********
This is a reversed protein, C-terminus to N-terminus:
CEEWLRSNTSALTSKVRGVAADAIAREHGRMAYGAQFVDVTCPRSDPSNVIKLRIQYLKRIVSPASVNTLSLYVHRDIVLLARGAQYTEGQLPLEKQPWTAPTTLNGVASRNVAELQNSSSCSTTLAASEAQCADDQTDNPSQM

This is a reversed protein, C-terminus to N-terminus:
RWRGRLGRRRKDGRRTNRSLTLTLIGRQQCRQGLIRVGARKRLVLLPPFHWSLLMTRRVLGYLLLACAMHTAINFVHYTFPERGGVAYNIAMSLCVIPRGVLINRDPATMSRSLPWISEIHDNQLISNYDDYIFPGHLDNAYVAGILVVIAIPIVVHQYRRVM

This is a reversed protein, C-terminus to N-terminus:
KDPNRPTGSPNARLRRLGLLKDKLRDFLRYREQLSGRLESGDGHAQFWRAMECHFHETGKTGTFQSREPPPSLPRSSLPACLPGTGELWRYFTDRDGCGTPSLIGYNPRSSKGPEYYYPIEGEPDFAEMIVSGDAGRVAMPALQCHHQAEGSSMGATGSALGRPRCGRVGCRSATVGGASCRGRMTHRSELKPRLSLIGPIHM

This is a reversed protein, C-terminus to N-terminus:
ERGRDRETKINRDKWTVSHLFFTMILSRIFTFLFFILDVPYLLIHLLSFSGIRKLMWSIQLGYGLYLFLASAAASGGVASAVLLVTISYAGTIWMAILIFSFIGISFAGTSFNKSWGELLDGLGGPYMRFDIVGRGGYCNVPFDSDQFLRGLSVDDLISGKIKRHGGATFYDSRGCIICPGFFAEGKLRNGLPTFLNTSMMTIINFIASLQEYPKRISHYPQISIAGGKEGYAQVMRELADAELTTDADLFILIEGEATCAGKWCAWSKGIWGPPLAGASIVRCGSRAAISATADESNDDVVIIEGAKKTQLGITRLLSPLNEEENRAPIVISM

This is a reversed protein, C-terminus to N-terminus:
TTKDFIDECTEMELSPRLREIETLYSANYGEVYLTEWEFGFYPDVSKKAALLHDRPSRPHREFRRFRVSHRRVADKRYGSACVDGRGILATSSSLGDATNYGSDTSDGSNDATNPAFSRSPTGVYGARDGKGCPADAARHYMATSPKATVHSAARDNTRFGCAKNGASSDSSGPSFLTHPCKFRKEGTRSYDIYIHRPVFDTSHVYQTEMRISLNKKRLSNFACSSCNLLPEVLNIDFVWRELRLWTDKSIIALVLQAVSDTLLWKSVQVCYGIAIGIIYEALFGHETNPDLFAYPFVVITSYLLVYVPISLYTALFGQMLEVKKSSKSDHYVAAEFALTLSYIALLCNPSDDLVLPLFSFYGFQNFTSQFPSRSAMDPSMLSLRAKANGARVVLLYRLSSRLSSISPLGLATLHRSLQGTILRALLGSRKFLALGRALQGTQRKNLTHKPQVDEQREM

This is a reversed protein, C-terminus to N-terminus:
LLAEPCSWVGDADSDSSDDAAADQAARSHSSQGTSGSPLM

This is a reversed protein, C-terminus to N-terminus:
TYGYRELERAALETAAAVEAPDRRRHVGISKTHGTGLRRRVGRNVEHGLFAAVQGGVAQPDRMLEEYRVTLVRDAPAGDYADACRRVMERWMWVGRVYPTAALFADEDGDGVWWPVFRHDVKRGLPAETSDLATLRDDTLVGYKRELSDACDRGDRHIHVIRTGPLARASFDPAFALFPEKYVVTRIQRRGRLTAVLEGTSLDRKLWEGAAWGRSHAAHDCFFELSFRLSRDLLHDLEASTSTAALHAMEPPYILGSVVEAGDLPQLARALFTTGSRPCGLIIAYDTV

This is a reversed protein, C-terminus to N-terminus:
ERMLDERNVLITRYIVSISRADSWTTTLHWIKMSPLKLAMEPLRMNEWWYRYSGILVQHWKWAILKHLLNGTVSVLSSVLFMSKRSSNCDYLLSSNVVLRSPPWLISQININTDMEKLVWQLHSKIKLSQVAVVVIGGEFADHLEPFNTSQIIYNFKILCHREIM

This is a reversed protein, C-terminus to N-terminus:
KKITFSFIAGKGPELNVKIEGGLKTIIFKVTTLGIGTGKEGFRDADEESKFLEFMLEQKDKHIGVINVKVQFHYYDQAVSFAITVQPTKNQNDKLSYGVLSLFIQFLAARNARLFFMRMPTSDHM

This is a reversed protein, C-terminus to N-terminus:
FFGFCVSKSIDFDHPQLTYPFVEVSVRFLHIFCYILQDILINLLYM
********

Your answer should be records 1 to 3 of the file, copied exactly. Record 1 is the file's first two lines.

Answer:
This is a reversed protein, C-terminus to N-terminus:
CEEWLRSNTSALTSKVRGVAADAIAREHGRMAYGAQFVDVTCPRSDPSNVIKLRIQYLKRIVSPASVNTLSLYVHRDIVLLARGAQYTEGQLPLEKQPWTAPTTLNGVASRNVAELQNSSSCSTTLAASEAQCADDQTDNPSQM

This is a reversed protein, C-terminus to N-terminus:
RWRGRLGRRRKDGRRTNRSLTLTLIGRQQCRQGLIRVGARKRLVLLPPFHWSLLMTRRVLGYLLLACAMHTAINFVHYTFPERGGVAYNIAMSLCVIPRGVLINRDPATMSRSLPWISEIHDNQLISNYDDYIFPGHLDNAYVAGILVVIAIPIVVHQYRRVM

This is a reversed protein, C-terminus to N-terminus:
KDPNRPTGSPNARLRRLGLLKDKLRDFLRYREQLSGRLESGDGHAQFWRAMECHFHETGKTGTFQSREPPPSLPRSSLPACLPGTGELWRYFTDRDGCGTPSLIGYNPRSSKGPEYYYPIEGEPDFAEMIVSGDAGRVAMPALQCHHQAEGSSMGATGSALGRPRCGRVGCRSATVGGASCRGRMTHRSELKPRLSLIGPIHM